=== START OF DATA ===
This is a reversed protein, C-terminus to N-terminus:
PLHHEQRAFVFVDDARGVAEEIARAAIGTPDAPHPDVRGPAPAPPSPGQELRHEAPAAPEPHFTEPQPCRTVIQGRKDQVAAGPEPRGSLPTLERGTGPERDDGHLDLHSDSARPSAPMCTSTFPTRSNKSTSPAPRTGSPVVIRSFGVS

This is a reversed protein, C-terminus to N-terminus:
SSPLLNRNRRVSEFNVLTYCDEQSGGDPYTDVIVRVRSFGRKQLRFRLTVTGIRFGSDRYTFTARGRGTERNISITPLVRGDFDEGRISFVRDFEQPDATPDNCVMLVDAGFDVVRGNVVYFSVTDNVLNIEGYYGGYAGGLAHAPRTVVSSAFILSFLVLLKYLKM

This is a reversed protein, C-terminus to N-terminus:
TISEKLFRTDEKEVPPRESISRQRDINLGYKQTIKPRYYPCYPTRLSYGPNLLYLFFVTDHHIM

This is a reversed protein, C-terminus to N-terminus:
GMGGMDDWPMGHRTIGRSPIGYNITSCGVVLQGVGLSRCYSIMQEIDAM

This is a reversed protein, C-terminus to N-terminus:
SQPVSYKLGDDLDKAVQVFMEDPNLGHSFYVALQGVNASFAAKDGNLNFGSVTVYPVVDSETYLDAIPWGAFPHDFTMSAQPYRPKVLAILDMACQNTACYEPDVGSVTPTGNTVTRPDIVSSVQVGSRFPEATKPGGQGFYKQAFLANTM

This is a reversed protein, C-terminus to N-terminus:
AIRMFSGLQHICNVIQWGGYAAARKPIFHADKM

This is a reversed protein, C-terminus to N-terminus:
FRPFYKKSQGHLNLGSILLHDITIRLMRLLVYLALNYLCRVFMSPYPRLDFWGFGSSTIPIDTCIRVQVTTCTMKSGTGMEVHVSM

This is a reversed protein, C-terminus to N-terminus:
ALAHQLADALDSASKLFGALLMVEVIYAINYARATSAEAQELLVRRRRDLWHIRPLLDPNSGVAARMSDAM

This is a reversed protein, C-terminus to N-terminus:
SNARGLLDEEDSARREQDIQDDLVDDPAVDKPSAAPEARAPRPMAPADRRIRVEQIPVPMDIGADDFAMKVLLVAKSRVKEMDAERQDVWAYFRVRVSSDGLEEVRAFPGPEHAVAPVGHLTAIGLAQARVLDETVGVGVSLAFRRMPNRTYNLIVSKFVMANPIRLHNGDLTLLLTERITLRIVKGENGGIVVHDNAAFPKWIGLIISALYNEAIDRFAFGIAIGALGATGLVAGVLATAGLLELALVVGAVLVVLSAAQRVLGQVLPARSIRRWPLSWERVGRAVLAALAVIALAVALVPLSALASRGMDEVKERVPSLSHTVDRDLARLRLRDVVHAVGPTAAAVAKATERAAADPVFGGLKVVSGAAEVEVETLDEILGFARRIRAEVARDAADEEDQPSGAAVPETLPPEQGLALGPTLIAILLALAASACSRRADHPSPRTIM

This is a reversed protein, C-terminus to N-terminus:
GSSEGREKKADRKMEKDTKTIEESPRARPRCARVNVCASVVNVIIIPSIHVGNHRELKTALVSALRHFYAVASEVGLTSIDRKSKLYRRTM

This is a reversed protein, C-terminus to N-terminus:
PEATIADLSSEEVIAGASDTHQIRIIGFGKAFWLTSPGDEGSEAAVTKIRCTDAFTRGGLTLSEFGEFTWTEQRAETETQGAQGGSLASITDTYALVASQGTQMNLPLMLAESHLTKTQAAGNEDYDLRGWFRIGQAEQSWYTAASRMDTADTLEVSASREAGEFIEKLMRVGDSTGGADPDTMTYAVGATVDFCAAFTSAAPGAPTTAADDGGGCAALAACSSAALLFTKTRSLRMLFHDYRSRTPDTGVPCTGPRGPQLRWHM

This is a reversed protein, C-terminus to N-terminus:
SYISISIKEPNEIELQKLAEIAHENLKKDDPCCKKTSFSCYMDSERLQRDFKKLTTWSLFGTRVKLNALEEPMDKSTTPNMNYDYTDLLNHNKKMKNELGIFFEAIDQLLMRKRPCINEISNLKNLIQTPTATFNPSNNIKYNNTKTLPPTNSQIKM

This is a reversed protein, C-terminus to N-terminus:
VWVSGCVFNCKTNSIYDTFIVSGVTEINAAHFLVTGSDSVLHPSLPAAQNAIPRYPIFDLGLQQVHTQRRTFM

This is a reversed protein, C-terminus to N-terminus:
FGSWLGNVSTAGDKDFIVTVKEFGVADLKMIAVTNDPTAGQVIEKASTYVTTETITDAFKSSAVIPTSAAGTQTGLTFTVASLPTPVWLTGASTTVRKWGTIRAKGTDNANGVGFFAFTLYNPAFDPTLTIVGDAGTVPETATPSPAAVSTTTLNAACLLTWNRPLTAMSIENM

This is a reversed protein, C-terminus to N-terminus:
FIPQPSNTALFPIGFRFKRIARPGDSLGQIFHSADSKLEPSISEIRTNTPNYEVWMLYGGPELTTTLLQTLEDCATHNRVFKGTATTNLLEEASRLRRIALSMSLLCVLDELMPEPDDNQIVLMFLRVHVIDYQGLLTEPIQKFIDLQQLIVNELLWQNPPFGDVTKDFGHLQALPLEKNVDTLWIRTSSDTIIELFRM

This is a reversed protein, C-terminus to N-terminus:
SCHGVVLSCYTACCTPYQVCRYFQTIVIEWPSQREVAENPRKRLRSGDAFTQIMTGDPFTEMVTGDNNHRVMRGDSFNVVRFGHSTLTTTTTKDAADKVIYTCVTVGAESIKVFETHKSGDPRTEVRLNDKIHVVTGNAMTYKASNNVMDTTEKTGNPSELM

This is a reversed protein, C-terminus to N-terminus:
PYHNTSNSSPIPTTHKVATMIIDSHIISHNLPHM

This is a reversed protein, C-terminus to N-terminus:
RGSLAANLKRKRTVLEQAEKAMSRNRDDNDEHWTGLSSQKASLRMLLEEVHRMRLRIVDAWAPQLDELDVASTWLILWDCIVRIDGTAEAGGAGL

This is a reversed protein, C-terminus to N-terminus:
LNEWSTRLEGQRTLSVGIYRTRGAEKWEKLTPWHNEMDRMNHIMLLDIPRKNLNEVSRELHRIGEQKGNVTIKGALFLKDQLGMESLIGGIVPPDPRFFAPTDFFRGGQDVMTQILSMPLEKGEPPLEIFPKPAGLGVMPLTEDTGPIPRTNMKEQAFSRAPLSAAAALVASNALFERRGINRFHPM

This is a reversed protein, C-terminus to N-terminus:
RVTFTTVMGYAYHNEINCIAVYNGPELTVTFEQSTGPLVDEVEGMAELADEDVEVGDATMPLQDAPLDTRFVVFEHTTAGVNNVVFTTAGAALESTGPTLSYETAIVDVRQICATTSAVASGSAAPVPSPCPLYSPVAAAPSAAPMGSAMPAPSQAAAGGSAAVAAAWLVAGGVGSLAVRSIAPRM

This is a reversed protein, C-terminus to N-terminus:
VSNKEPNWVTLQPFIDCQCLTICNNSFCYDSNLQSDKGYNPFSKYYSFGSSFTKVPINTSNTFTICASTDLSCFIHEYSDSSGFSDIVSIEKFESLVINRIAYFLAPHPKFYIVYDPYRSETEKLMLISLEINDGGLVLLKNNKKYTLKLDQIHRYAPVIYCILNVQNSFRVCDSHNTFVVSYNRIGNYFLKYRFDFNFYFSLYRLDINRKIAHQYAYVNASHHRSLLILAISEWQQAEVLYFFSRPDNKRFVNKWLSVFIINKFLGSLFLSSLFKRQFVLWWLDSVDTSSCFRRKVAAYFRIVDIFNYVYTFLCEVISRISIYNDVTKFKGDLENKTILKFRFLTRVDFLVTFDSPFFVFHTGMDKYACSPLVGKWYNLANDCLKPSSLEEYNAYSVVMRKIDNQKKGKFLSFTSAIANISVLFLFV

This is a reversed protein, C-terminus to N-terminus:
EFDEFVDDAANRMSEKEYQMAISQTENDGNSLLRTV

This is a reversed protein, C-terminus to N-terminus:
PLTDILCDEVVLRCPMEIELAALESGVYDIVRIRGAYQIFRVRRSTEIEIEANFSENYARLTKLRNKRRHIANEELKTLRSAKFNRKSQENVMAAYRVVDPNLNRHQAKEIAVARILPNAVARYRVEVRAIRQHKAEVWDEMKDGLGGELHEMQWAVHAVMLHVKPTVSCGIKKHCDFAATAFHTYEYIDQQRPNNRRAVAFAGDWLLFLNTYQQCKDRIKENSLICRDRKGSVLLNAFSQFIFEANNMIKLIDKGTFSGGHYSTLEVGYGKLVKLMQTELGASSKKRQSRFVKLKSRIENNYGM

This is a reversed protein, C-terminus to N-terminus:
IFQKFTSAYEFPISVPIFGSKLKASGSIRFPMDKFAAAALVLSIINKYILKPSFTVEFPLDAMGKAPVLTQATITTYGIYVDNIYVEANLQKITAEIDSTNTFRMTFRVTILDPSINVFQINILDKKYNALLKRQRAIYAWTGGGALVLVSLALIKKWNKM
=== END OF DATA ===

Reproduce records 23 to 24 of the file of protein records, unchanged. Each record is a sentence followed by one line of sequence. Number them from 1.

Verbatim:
This is a reversed protein, C-terminus to N-terminus:
PLTDILCDEVVLRCPMEIELAALESGVYDIVRIRGAYQIFRVRRSTEIEIEANFSENYARLTKLRNKRRHIANEELKTLRSAKFNRKSQENVMAAYRVVDPNLNRHQAKEIAVARILPNAVARYRVEVRAIRQHKAEVWDEMKDGLGGELHEMQWAVHAVMLHVKPTVSCGIKKHCDFAATAFHTYEYIDQQRPNNRRAVAFAGDWLLFLNTYQQCKDRIKENSLICRDRKGSVLLNAFSQFIFEANNMIKLIDKGTFSGGHYSTLEVGYGKLVKLMQTELGASSKKRQSRFVKLKSRIENNYGM

This is a reversed protein, C-terminus to N-terminus:
IFQKFTSAYEFPISVPIFGSKLKASGSIRFPMDKFAAAALVLSIINKYILKPSFTVEFPLDAMGKAPVLTQATITTYGIYVDNIYVEANLQKITAEIDSTNTFRMTFRVTILDPSINVFQINILDKKYNALLKRQRAIYAWTGGGALVLVSLALIKKWNKM